Between 1965 and 1987, 783 patients were treated for ductal adenocarcinoma. Of these, 59% had carcinoma of the pancretic head and 22% presented with carcinoma of the body or tail. In 19% of the cases the entire organ was involved. Two hundred and twenty-six patients (25.5%) underwent exploratory laparotomy; 420 patients (55%) had palliative operations, and 137 (18.5%) were resected for cure. In the past 3 years the resection rate increased from an original 18.5% to 28% (43 resective procedures in 153 patients). In 37 of the 137 patients (28%) surgery had to be extended to the portal vein, the superior mesenteric vein, the kidneys, adrenals, colon, stomach, liver and lymph nodes to ensure adequate radicality. At the same time in-hospital mortality (including deaths after extended procedures) dropped to 7%. Of the 137 patients resected for cure, 47% were alive at 1 year, 22% at 2 years, 12% at 3 years, 7% at 4 years, and 5% at 5 years. Mean survival time excluding in-hospital deaths was 18.65 months. In the first 15 months after surgery there was no difference in survival between standard resection and extended resections. Patients undergoing partial pancreaticoduodenectomy fared significantly better (p < 0.01; Mantel) than those who had total resections, in terms of both median survival (10.8 versus 5.4 months) and mean survival (19.0 versus 7.82 months). A comparison of curative resection and surgical palliation for medical reasons in patients with identical tumor stages (I and II) showed significant differences in median survival, which was 11.6 months for patients undergoing radical operations versus 5.4 months in the palliative group, and in mean survival (20.6 versus 7.9 months) (p < 0.05, Breslow; p < 0.001, Mantel-Cox). Improvemnts in long-term results, if any, can only be expected by combining surgery with adjuvant therapy.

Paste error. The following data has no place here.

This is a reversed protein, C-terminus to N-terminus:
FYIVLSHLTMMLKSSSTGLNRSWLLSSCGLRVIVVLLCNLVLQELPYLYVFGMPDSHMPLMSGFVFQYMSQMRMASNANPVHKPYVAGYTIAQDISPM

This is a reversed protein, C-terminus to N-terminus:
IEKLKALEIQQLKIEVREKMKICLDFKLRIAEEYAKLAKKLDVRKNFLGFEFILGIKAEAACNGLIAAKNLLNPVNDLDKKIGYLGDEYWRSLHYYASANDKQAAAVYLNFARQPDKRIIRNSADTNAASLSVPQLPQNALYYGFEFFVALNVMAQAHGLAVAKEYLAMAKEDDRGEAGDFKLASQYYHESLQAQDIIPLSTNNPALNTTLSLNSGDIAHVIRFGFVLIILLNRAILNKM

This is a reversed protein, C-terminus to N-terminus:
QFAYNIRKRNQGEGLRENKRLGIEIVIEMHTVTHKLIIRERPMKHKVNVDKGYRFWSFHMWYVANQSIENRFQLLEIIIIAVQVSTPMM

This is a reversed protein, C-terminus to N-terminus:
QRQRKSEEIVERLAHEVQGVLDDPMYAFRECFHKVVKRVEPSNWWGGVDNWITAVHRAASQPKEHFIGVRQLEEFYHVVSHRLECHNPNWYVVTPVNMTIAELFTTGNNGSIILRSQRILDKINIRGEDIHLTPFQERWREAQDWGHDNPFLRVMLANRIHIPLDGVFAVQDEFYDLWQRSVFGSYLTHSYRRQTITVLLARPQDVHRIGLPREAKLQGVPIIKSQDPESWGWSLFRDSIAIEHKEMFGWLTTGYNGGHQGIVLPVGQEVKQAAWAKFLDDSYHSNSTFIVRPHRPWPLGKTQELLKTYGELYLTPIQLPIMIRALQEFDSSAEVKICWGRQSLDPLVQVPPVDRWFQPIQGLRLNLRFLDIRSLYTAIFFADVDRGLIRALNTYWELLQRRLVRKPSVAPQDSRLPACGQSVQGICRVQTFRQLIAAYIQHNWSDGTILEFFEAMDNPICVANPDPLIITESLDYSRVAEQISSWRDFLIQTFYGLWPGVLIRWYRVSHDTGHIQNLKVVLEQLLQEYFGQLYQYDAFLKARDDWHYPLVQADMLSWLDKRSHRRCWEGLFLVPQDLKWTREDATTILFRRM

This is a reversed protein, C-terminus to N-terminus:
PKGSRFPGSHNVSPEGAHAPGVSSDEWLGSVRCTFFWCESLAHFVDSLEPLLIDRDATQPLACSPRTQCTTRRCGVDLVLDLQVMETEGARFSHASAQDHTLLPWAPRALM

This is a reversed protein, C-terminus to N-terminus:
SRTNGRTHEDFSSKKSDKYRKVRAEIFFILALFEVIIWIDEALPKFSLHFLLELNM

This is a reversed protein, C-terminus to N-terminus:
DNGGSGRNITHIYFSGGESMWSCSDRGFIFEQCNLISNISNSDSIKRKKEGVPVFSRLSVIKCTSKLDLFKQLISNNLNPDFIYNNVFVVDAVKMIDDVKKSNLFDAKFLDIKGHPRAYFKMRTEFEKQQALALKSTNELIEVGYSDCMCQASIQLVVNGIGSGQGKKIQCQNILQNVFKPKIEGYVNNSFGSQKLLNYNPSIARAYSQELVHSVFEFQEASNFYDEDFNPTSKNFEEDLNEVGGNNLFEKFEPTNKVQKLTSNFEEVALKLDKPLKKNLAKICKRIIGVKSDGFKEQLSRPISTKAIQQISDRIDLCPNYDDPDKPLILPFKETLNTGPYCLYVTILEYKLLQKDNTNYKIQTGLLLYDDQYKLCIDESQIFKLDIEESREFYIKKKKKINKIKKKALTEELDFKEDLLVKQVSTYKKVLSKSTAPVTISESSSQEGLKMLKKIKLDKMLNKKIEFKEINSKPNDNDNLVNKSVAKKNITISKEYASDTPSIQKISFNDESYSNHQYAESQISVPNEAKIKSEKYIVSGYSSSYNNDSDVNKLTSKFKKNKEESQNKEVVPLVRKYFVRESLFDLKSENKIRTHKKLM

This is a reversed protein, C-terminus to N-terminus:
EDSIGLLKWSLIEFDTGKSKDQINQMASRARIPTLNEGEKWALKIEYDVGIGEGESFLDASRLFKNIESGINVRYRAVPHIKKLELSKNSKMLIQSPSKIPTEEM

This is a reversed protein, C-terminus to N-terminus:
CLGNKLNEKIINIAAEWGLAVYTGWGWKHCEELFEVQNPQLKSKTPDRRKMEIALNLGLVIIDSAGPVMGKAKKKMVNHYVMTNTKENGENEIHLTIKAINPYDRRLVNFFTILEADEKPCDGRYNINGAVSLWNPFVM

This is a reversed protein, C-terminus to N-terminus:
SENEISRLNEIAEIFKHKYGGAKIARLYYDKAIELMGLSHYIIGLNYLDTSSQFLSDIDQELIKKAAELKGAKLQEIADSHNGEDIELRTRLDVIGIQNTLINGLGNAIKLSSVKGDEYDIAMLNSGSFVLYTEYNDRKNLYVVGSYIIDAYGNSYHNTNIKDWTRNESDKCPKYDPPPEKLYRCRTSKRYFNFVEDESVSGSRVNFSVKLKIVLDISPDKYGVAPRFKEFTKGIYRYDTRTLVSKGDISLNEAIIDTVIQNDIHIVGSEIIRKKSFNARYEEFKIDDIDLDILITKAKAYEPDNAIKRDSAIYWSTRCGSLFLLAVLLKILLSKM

|Number of pages||6|
|Publication status||Published - Dec 1 1989|
- current trends
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